December 10, 2020 6:12:34 pm
Union Home Minister Amit Shah has directed all central armed police forces to compile three-year data and inform his ministry if their jawans and officers are utilising their stipulated leaves as part of his ambitious proposal that aims at allowing troops spend at least 100 days with their families in a year, officials said on Thursday.
The home ministry has directed these forces to depute a senior officer in the rank of an additional director general (in-charge of human resources) to submit a report in this context by the first week of next month.
The Central Armed Police Forces or paramilitary forces include the CRPF, BSF, ITBP, CISF and the SSB. The directive is also valid for the Assam Rifles that functions under the administrative command of the home ministry.
As per officials and documents accessed by PTI, Shah gave the latest direction after he recently reviewed the progress of the subject he had mooted last year, of ensuring that each jawan and officer of these forces gets to spend at least 100 days in a year with their families.
The move was aimed to reduce stress and enhance the happiness quotient of these personnel who work in harsh climatic conditions and long schedule, even as these forces battle regular cases of suicides and fratricidal killings.
The home ministry has now sought a point-wise data of leaves being granted to personnel from these forces for the current year, last year and 2018 in order to find out if the comparative situation is improving over the years and also if the home minister’s proposal is being implemented on the ground.
“The aim of the exercise is to find out if the forces are able to implement the directive. The data will tell the ministry and the home minister about the actual situation on ground and the reasons behind not accomplishing the desired target,” a senior home ministry officer told PTI.
He said the ambitious plan can be achieved by undertaking some smart human resource management steps and this will help in improving the overall health of these forces and also the troops.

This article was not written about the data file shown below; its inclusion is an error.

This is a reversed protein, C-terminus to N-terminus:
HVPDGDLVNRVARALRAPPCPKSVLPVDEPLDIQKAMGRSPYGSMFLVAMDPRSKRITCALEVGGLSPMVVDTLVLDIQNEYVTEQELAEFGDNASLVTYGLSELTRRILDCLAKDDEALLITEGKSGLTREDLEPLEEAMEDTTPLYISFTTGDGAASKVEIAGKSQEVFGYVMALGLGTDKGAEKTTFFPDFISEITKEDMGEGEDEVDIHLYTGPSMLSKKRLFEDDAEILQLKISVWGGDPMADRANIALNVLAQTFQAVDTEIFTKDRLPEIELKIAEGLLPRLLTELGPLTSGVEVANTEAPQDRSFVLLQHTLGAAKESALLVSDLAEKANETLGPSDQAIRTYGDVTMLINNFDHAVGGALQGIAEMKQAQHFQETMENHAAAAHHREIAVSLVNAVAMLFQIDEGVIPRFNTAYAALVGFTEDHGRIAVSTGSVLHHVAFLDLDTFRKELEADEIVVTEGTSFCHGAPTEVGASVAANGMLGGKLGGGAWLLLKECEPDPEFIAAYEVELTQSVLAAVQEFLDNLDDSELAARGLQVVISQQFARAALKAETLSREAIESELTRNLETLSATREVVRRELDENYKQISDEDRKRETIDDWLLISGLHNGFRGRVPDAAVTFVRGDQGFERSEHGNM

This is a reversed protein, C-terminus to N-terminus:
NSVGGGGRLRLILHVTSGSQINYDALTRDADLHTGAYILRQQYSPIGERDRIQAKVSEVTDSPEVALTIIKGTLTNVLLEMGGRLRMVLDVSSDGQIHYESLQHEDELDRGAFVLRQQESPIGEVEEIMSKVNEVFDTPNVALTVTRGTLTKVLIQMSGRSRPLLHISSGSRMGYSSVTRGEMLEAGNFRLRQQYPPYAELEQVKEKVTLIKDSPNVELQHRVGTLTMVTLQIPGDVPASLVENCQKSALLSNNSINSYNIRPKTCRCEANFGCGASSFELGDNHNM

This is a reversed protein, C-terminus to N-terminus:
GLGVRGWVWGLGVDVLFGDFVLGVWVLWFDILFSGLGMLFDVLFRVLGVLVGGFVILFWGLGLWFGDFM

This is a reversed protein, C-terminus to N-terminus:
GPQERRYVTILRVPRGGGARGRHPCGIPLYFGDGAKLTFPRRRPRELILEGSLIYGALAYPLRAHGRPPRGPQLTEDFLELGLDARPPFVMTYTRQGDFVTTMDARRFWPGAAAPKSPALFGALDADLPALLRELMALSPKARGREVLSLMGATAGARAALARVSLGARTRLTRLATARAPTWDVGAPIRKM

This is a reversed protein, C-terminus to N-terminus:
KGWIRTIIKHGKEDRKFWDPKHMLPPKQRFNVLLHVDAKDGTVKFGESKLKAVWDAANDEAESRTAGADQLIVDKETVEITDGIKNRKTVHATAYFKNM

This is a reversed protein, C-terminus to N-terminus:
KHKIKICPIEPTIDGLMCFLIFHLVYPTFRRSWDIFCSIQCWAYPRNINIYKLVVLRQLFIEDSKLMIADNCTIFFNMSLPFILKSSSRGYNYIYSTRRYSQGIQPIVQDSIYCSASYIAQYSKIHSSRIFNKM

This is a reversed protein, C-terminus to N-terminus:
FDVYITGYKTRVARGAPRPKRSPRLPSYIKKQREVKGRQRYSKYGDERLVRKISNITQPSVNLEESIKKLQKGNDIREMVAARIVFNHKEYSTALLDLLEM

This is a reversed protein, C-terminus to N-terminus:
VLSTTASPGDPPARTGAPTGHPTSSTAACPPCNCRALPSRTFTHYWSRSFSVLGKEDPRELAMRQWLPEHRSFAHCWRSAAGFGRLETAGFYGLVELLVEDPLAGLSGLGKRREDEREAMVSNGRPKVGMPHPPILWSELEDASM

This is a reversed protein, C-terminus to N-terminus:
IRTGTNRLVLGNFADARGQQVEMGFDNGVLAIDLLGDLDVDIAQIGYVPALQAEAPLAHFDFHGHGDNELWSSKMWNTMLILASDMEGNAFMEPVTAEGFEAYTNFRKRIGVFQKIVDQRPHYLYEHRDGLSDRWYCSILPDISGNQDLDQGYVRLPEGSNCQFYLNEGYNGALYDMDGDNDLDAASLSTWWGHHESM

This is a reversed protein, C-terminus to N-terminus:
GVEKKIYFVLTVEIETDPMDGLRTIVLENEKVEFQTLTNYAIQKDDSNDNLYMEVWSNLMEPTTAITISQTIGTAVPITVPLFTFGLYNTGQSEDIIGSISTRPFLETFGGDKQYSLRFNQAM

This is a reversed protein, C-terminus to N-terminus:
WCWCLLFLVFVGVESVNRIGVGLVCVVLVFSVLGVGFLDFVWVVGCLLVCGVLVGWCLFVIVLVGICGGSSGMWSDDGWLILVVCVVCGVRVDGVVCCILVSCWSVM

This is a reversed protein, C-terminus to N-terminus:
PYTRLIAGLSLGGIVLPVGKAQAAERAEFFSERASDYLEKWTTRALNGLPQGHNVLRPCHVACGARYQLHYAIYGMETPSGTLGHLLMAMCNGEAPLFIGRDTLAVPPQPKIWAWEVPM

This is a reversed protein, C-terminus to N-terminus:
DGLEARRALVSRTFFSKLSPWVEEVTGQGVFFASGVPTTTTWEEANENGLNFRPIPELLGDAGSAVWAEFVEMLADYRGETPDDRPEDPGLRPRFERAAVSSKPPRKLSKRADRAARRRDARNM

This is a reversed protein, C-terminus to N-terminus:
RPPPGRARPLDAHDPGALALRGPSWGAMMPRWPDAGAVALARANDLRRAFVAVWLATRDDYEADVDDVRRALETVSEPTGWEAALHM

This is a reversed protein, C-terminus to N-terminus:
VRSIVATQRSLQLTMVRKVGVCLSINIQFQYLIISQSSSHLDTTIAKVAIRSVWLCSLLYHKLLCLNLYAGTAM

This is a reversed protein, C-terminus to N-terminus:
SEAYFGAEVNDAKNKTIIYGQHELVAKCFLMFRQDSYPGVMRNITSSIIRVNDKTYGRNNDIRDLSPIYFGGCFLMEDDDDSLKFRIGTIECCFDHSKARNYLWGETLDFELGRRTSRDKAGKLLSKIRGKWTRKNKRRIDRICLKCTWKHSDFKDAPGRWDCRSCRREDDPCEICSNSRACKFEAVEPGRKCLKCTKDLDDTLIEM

The forces have now been asked to inform the ministry about their total strength; the number of personnel eligible for availing a total of 75 days leave in a year; personnel who were able to consume all the 75 days leave; those who availed leave between 60-74 days and those who could only utilise 45-59 days leave during a year.
An average CAPF jawan or officer gets a total of 75 days leave quota and this limit goes up or down in case of specific operational requirements, hard area deployment and posting in remote areas.
Shah had mooted the plan in October last year and had directed the CAPFs to implement it by undertaking a mega manpower planning.
Following this, a seven-member panel of officers from these forces was created with a two-point terms of reference: (I) to design a software for digitisation of the deployment of the personnel and (ii) propose changes, if any, in service conditions/standard operating procedures of the force in order to give effect to the above (point no 1) objective.
It was being planned that in order to implement the 100-day leave plan, the jawans and officers will be posted at units close to their home town or where their family lives so that they can travel and stay with their families when there are no operational exigencies.
It was also envisaged that the CAPFs will create or refurbish their establishments so that the families of the troops can come over and live at the location of their posting for a limited time period.
These forces are deployed for rendering a variety of internal security duties, border guarding, undertaking anti-Naxal operations and counter-terrorist combat apart from rendering assistance to various state governments during law and order disturbances.
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